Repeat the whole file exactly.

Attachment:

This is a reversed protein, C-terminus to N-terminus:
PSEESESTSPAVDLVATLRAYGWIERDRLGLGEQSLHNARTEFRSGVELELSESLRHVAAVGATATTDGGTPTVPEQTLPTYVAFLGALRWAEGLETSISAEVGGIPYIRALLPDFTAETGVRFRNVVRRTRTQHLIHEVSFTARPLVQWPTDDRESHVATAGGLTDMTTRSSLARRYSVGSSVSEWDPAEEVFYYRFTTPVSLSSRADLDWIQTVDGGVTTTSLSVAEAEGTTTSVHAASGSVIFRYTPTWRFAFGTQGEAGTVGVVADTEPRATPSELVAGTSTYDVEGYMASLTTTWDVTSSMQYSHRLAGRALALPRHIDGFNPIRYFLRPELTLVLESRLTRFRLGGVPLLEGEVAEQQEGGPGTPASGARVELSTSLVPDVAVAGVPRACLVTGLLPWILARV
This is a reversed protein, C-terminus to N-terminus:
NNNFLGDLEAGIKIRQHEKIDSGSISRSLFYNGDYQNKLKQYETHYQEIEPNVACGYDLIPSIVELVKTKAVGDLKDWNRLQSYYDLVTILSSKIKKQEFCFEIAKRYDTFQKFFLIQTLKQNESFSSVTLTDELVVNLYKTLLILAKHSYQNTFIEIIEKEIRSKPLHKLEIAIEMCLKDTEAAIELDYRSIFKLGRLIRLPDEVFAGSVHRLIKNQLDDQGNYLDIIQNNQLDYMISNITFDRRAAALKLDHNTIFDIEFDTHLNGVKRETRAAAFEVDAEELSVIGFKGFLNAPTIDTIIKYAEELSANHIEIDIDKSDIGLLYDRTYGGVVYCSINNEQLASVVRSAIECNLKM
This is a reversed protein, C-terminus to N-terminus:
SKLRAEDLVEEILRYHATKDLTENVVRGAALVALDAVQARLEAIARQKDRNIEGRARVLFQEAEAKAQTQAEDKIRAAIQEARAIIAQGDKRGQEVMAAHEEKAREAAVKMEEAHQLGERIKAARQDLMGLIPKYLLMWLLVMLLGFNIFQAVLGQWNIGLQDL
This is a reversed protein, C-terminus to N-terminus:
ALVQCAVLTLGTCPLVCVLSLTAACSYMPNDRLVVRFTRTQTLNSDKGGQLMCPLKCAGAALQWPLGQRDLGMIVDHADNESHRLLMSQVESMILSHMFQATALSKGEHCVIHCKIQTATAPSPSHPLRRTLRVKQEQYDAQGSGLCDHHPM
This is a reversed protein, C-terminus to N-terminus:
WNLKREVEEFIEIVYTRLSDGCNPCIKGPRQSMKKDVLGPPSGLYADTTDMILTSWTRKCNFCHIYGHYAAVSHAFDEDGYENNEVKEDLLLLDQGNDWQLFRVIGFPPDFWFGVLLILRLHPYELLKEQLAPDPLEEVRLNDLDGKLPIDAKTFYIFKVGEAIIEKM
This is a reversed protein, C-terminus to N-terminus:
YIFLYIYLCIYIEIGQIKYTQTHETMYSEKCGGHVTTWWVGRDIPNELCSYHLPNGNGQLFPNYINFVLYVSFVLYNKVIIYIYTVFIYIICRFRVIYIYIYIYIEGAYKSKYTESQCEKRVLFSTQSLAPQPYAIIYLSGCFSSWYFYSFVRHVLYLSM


This is a reversed protein, C-terminus to N-terminus:
PSEESESTSPAVDLVATLRAYGWIERDRLGLGEQSLHNARTEFRSGVELELSESLRHVAAVGATATTDGGTPTVPEQTLPTYVAFLGALRWAEGLETSISAEVGGIPYIRALLPDFTAETGVRFRNVVRRTRTQHLIHEVSFTARPLVQWPTDDRESHVATAGGLTDMTTRSSLARRYSVGSSVSEWDPAEEVFYYRFTTPVSLSSRADLDWIQTVDGGVTTTSLSVAEAEGTTTSVHAASGSVIFRYTPTWRFAFGTQGEAGTVGVVADTEPRATPSELVAGTSTYDVEGYMASLTTTWDVTSSMQYSHRLAGRALALPRHIDGFNPIRYFLRPELTLVLESRLTRFRLGGVPLLEGEVAEQQEGGPGTPASGARVELSTSLVPDVAVAGVPRACLVTGLLPWILARV
This is a reversed protein, C-terminus to N-terminus:
NNNFLGDLEAGIKIRQHEKIDSGSISRSLFYNGDYQNKLKQYETHYQEIEPNVACGYDLIPSIVELVKTKAVGDLKDWNRLQSYYDLVTILSSKIKKQEFCFEIAKRYDTFQKFFLIQTLKQNESFSSVTLTDELVVNLYKTLLILAKHSYQNTFIEIIEKEIRSKPLHKLEIAIEMCLKDTEAAIELDYRSIFKLGRLIRLPDEVFAGSVHRLIKNQLDDQGNYLDIIQNNQLDYMISNITFDRRAAALKLDHNTIFDIEFDTHLNGVKRETRAAAFEVDAEELSVIGFKGFLNAPTIDTIIKYAEELSANHIEIDIDKSDIGLLYDRTYGGVVYCSINNEQLASVVRSAIECNLKM
This is a reversed protein, C-terminus to N-terminus:
SKLRAEDLVEEILRYHATKDLTENVVRGAALVALDAVQARLEAIARQKDRNIEGRARVLFQEAEAKAQTQAEDKIRAAIQEARAIIAQGDKRGQEVMAAHEEKAREAAVKMEEAHQLGERIKAARQDLMGLIPKYLLMWLLVMLLGFNIFQAVLGQWNIGLQDL
This is a reversed protein, C-terminus to N-terminus:
ALVQCAVLTLGTCPLVCVLSLTAACSYMPNDRLVVRFTRTQTLNSDKGGQLMCPLKCAGAALQWPLGQRDLGMIVDHADNESHRLLMSQVESMILSHMFQATALSKGEHCVIHCKIQTATAPSPSHPLRRTLRVKQEQYDAQGSGLCDHHPM
This is a reversed protein, C-terminus to N-terminus:
WNLKREVEEFIEIVYTRLSDGCNPCIKGPRQSMKKDVLGPPSGLYADTTDMILTSWTRKCNFCHIYGHYAAVSHAFDEDGYENNEVKEDLLLLDQGNDWQLFRVIGFPPDFWFGVLLILRLHPYELLKEQLAPDPLEEVRLNDLDGKLPIDAKTFYIFKVGEAIIEKM
This is a reversed protein, C-terminus to N-terminus:
YIFLYIYLCIYIEIGQIKYTQTHETMYSEKCGGHVTTWWVGRDIPNELCSYHLPNGNGQLFPNYINFVLYVSFVLYNKVIIYIYTVFIYIICRFRVIYIYIYIYIEGAYKSKYTESQCEKRVLFSTQSLAPQPYAIIYLSGCFSSWYFYSFVRHVLYLSM